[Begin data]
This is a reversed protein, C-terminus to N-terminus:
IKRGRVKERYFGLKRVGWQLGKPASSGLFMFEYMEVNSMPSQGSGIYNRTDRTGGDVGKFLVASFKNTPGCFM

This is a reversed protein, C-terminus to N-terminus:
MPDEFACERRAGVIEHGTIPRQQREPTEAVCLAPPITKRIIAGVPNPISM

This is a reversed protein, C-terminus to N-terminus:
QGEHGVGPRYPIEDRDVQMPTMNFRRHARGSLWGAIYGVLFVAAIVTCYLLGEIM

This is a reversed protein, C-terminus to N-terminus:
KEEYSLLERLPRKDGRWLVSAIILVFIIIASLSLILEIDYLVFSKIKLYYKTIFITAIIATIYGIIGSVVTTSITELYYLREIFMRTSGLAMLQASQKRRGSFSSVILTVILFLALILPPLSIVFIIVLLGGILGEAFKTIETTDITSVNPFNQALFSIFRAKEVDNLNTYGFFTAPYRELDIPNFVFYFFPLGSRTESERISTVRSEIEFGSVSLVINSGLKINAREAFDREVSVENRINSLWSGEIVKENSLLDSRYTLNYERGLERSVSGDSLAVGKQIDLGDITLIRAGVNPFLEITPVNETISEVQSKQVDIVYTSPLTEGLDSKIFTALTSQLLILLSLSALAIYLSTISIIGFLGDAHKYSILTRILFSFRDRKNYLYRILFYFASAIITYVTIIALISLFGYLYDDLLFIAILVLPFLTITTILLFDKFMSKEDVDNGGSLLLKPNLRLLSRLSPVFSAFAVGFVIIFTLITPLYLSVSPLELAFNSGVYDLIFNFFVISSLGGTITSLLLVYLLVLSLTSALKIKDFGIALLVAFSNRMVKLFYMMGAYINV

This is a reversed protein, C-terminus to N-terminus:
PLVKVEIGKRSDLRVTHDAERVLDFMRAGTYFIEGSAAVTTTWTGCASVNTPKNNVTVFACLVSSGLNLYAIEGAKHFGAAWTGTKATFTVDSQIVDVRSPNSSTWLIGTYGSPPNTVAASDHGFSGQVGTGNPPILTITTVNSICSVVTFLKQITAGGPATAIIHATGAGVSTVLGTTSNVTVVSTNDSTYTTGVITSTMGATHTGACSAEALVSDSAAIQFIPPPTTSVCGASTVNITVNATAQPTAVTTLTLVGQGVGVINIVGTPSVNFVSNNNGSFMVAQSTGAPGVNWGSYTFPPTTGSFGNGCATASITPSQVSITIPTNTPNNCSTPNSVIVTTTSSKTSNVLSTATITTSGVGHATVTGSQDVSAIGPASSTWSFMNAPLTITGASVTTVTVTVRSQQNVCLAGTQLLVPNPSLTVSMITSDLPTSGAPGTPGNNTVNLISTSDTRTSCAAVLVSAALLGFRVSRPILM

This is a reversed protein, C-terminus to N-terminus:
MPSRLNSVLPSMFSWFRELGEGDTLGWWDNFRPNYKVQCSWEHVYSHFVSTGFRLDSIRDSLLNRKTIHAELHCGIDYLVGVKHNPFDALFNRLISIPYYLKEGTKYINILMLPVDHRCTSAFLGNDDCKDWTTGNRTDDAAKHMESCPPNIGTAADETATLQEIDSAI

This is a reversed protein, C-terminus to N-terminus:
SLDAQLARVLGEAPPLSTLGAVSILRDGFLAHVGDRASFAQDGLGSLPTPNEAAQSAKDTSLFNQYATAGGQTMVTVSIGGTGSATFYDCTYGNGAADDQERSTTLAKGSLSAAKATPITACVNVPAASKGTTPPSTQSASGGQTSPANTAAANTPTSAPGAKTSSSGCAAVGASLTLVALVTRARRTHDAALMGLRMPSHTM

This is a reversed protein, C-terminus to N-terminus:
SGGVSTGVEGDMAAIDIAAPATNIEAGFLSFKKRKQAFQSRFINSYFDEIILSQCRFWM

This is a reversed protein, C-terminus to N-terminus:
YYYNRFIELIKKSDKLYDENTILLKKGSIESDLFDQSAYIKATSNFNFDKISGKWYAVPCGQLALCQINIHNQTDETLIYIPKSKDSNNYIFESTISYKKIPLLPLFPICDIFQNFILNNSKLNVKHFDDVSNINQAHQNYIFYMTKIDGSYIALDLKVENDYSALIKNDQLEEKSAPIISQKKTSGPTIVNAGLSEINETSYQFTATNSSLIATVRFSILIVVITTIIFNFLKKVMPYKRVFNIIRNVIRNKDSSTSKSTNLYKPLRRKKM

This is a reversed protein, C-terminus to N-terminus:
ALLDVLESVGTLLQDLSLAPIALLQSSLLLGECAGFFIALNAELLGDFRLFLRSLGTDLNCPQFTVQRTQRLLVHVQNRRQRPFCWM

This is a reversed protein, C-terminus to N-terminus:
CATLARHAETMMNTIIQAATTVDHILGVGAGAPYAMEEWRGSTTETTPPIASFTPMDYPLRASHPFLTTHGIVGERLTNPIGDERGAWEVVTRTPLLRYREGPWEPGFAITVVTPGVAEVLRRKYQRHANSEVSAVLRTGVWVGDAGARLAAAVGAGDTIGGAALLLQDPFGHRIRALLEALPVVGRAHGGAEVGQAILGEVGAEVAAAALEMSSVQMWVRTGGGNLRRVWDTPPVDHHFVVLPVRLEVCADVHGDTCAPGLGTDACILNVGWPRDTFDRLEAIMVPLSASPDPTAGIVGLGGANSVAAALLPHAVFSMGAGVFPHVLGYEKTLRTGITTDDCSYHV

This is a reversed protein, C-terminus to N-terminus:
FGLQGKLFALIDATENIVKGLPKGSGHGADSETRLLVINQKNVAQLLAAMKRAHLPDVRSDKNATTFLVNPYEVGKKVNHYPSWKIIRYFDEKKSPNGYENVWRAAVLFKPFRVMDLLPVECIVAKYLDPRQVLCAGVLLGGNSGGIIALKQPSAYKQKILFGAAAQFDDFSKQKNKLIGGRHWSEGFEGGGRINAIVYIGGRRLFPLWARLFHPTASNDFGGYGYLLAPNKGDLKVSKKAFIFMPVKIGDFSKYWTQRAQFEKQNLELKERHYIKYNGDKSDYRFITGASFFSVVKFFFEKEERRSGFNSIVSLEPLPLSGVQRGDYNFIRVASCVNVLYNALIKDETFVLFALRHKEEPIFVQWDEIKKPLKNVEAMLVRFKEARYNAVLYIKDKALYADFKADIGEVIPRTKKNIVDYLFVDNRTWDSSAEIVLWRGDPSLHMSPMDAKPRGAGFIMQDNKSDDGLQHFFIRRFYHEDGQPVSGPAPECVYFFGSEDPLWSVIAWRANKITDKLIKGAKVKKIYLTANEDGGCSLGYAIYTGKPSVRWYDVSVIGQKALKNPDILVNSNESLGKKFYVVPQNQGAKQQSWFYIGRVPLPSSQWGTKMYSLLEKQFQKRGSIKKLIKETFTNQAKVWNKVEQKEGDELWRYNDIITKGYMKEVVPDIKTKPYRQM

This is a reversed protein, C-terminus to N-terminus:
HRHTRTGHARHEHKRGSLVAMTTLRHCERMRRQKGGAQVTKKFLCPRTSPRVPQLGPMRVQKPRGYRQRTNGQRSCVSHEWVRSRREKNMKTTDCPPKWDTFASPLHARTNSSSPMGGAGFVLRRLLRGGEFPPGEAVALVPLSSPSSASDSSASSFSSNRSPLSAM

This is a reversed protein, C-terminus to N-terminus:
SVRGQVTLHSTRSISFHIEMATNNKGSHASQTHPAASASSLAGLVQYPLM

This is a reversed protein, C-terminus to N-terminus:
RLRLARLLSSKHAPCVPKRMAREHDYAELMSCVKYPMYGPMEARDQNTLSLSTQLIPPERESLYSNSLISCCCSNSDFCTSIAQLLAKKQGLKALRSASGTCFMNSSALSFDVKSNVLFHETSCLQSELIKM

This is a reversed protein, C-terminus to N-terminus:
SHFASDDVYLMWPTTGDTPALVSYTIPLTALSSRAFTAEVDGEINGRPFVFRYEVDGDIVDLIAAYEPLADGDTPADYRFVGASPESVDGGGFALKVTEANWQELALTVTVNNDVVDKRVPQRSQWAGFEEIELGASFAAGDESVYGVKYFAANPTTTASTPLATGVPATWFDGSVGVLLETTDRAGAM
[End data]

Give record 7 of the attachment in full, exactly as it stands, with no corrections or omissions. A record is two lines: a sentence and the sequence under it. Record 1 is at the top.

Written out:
This is a reversed protein, C-terminus to N-terminus:
SLDAQLARVLGEAPPLSTLGAVSILRDGFLAHVGDRASFAQDGLGSLPTPNEAAQSAKDTSLFNQYATAGGQTMVTVSIGGTGSATFYDCTYGNGAADDQERSTTLAKGSLSAAKATPITACVNVPAASKGTTPPSTQSASGGQTSPANTAAANTPTSAPGAKTSSSGCAAVGASLTLVALVTRARRTHDAALMGLRMPSHTM